Monologues: Anju Dodiya

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Anju Dodiya considers the factors that compelled her towards the dramatic subject of her work for Kochi Muziris Biennale – the apocalypse. The tension between the collective and the individual introduce a wry irony to miniatures that draw on diverse sources – from biblical traditions to conversations with people she works with. Here, the impending doom inspired by 24-hour news cycles are observations of shared concerns in civilisations past and present.

Conversations: Warren Neidich + Rahul Gudipudi

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Artists and curators, Warren Neidich and Rahul Gudipudi first met through the Saas-Fee Summer Institute of Art, of which Warren is the director. Reunited at the Biennale, their conversation reflects on cognitive capitalism, AI and the future of labour.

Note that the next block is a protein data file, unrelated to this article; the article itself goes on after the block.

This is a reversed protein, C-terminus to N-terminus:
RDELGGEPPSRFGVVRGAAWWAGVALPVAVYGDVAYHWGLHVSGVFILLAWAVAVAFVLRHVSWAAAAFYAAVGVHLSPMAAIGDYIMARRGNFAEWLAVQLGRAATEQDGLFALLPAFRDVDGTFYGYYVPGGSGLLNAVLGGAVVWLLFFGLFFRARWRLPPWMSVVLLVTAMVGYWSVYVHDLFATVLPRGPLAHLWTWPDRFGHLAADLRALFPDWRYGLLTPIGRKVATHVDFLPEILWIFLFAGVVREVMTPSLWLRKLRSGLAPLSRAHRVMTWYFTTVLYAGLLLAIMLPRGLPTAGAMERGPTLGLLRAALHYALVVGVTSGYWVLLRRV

Conversations: Vivian Caccuri + Manoj Nair

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A conversation between artist Vivian Caccuri + editorial director of the Kochi Muziris Biennale Manoj Nair, prompted by her sound installation in Pepper House – Mosquito Shrine. The conversation centres around the mosquito – the unlikely anti-colonial hero found in Caccuri's visceral and brilliantly confounding stage set. Blue, UV lights draw swarms of insects to the artists’ space at Pepper House where an embroidered hanging tells a forgotten history – a complex narrative of ecology, slave ships, migrating mosquito varieties and the unexpected, yet instrumental significance of inherited Yellow Fever immunity to revolutionary narratives. A speaker stack emits unearthly sounds, welcoming the congregation of creatures as we reconfigure broad brushstrokes of history around this infinitesimally small character.

Vivian Manoj